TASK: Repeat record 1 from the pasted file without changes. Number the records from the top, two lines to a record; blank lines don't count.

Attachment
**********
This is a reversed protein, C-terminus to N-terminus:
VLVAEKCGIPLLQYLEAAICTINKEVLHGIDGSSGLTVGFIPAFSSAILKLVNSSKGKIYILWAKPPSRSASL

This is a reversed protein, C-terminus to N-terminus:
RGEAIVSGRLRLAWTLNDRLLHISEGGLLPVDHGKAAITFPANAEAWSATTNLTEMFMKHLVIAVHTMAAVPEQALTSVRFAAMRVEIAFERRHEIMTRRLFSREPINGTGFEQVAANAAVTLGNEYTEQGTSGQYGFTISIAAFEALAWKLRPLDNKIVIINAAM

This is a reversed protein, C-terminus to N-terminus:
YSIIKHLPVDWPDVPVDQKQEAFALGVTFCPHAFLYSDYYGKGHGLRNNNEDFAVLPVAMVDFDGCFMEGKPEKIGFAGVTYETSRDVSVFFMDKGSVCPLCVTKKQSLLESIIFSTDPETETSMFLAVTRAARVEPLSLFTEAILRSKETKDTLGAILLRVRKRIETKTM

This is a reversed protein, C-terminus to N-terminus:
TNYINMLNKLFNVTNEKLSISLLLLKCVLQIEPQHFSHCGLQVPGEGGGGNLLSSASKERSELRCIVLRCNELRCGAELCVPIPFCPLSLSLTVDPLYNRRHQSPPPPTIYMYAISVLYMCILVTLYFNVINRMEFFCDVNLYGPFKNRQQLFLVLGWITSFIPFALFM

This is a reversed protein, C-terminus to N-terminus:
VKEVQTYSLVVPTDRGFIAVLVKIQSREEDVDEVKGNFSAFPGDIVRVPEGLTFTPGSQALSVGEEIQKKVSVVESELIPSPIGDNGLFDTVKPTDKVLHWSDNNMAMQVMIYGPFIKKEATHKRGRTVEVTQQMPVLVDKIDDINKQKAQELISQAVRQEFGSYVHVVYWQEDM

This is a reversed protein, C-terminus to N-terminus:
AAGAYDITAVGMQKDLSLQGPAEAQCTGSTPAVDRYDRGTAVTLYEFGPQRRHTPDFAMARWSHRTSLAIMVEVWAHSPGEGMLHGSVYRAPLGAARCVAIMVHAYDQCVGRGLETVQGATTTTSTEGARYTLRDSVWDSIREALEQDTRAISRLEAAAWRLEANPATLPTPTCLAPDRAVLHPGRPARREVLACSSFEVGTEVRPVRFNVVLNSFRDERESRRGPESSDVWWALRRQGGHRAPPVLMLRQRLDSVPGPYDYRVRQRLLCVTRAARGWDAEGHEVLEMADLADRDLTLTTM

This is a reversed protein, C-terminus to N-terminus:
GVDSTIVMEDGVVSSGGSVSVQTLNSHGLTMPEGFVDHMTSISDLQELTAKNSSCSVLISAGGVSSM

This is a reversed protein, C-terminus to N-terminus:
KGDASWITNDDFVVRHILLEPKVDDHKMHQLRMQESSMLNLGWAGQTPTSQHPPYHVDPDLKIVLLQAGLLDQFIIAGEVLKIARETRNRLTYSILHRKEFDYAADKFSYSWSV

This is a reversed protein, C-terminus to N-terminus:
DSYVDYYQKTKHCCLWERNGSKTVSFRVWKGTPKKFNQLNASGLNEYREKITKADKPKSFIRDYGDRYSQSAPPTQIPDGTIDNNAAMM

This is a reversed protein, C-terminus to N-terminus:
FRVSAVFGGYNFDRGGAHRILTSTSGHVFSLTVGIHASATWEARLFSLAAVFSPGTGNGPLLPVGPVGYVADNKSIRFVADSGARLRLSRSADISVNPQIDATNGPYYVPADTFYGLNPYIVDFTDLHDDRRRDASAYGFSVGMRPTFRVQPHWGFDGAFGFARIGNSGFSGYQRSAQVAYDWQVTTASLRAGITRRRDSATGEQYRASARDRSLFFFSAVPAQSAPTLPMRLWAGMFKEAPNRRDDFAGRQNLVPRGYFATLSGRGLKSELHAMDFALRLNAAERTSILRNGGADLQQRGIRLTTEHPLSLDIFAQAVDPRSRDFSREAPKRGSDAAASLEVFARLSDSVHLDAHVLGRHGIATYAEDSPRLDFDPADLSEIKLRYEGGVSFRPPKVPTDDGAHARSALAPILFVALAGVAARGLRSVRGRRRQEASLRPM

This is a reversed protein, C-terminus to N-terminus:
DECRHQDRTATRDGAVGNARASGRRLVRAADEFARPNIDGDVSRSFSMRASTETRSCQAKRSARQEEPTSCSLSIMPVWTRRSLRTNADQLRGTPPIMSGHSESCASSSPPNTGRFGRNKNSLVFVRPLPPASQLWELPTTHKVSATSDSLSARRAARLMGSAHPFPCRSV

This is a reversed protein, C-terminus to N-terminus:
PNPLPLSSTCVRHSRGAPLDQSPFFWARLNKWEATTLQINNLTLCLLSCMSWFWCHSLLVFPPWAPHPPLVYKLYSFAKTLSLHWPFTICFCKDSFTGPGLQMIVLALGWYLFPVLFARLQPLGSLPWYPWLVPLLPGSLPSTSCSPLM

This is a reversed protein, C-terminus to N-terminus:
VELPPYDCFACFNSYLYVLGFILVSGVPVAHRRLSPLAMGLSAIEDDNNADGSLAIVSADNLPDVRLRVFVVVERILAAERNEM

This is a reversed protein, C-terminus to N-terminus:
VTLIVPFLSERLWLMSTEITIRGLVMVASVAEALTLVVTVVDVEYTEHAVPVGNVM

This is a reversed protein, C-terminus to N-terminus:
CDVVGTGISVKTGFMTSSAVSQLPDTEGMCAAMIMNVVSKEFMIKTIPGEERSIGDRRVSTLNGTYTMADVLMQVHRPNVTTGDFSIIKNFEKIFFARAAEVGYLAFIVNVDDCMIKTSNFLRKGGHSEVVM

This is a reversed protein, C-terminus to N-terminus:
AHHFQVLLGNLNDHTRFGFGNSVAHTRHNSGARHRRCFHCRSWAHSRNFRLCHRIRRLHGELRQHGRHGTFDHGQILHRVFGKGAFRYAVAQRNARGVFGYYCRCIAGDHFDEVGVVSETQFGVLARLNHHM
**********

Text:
This is a reversed protein, C-terminus to N-terminus:
VLVAEKCGIPLLQYLEAAICTINKEVLHGIDGSSGLTVGFIPAFSSAILKLVNSSKGKIYILWAKPPSRSASL